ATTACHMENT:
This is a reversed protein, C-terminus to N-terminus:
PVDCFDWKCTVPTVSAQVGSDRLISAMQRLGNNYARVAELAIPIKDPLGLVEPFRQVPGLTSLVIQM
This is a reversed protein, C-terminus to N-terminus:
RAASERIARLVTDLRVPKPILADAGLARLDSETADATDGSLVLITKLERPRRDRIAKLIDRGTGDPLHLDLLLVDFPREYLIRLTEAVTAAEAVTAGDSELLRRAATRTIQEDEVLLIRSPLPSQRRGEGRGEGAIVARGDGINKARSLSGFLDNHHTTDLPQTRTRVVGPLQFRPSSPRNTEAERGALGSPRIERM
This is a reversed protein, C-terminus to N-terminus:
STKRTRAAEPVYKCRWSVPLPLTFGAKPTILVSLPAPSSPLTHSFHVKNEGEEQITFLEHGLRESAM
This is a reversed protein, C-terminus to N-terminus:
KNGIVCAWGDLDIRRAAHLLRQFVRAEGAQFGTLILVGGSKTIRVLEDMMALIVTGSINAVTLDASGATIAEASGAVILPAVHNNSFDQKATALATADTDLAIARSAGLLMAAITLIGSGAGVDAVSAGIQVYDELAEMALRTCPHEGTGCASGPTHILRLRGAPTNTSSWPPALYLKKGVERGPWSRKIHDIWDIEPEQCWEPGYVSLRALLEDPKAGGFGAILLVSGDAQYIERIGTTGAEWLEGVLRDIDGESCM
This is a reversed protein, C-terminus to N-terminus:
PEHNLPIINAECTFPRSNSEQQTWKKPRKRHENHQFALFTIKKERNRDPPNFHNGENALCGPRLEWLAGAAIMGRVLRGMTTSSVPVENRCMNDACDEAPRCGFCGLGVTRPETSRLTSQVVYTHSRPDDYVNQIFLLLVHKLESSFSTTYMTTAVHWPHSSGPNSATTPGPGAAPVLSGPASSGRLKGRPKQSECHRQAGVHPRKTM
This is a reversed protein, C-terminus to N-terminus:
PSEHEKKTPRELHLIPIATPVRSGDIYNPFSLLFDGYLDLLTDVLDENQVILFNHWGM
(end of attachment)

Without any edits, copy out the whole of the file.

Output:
This is a reversed protein, C-terminus to N-terminus:
PVDCFDWKCTVPTVSAQVGSDRLISAMQRLGNNYARVAELAIPIKDPLGLVEPFRQVPGLTSLVIQM
This is a reversed protein, C-terminus to N-terminus:
RAASERIARLVTDLRVPKPILADAGLARLDSETADATDGSLVLITKLERPRRDRIAKLIDRGTGDPLHLDLLLVDFPREYLIRLTEAVTAAEAVTAGDSELLRRAATRTIQEDEVLLIRSPLPSQRRGEGRGEGAIVARGDGINKARSLSGFLDNHHTTDLPQTRTRVVGPLQFRPSSPRNTEAERGALGSPRIERM
This is a reversed protein, C-terminus to N-terminus:
STKRTRAAEPVYKCRWSVPLPLTFGAKPTILVSLPAPSSPLTHSFHVKNEGEEQITFLEHGLRESAM
This is a reversed protein, C-terminus to N-terminus:
KNGIVCAWGDLDIRRAAHLLRQFVRAEGAQFGTLILVGGSKTIRVLEDMMALIVTGSINAVTLDASGATIAEASGAVILPAVHNNSFDQKATALATADTDLAIARSAGLLMAAITLIGSGAGVDAVSAGIQVYDELAEMALRTCPHEGTGCASGPTHILRLRGAPTNTSSWPPALYLKKGVERGPWSRKIHDIWDIEPEQCWEPGYVSLRALLEDPKAGGFGAILLVSGDAQYIERIGTTGAEWLEGVLRDIDGESCM
This is a reversed protein, C-terminus to N-terminus:
PEHNLPIINAECTFPRSNSEQQTWKKPRKRHENHQFALFTIKKERNRDPPNFHNGENALCGPRLEWLAGAAIMGRVLRGMTTSSVPVENRCMNDACDEAPRCGFCGLGVTRPETSRLTSQVVYTHSRPDDYVNQIFLLLVHKLESSFSTTYMTTAVHWPHSSGPNSATTPGPGAAPVLSGPASSGRLKGRPKQSECHRQAGVHPRKTM
This is a reversed protein, C-terminus to N-terminus:
PSEHEKKTPRELHLIPIATPVRSGDIYNPFSLLFDGYLDLLTDVLDENQVILFNHWGM